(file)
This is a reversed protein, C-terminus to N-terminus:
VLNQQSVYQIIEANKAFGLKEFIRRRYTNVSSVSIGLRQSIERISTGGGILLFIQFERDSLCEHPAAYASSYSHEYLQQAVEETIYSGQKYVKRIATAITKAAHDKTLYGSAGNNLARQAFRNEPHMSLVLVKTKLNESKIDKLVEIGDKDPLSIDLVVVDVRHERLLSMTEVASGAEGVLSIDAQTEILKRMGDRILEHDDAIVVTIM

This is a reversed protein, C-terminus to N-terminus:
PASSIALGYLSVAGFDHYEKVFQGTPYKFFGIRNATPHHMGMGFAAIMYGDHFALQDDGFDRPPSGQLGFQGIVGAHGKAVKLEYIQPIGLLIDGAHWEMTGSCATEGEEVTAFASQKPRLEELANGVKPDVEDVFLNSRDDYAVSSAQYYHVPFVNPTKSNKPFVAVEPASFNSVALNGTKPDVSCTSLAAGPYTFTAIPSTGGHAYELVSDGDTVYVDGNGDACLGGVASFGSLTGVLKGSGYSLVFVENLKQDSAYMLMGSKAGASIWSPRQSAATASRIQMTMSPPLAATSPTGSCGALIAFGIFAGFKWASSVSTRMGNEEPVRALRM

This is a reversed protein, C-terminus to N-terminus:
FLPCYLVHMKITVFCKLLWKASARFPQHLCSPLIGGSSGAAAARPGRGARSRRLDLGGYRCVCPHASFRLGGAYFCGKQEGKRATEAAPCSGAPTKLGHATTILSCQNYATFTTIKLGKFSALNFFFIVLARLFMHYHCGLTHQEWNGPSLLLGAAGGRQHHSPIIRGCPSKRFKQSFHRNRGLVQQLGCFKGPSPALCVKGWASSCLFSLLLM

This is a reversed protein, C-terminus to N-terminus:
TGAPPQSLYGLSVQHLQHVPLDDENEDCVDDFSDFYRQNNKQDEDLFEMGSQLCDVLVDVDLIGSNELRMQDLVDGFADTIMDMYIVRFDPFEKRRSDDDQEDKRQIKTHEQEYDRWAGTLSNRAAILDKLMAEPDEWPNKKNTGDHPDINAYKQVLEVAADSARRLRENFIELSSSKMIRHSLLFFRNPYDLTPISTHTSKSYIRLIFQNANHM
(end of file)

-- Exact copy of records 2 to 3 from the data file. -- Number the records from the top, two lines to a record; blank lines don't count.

This is a reversed protein, C-terminus to N-terminus:
PASSIALGYLSVAGFDHYEKVFQGTPYKFFGIRNATPHHMGMGFAAIMYGDHFALQDDGFDRPPSGQLGFQGIVGAHGKAVKLEYIQPIGLLIDGAHWEMTGSCATEGEEVTAFASQKPRLEELANGVKPDVEDVFLNSRDDYAVSSAQYYHVPFVNPTKSNKPFVAVEPASFNSVALNGTKPDVSCTSLAAGPYTFTAIPSTGGHAYELVSDGDTVYVDGNGDACLGGVASFGSLTGVLKGSGYSLVFVENLKQDSAYMLMGSKAGASIWSPRQSAATASRIQMTMSPPLAATSPTGSCGALIAFGIFAGFKWASSVSTRMGNEEPVRALRM

This is a reversed protein, C-terminus to N-terminus:
FLPCYLVHMKITVFCKLLWKASARFPQHLCSPLIGGSSGAAAARPGRGARSRRLDLGGYRCVCPHASFRLGGAYFCGKQEGKRATEAAPCSGAPTKLGHATTILSCQNYATFTTIKLGKFSALNFFFIVLARLFMHYHCGLTHQEWNGPSLLLGAAGGRQHHSPIIRGCPSKRFKQSFHRNRGLVQQLGCFKGPSPALCVKGWASSCLFSLLLM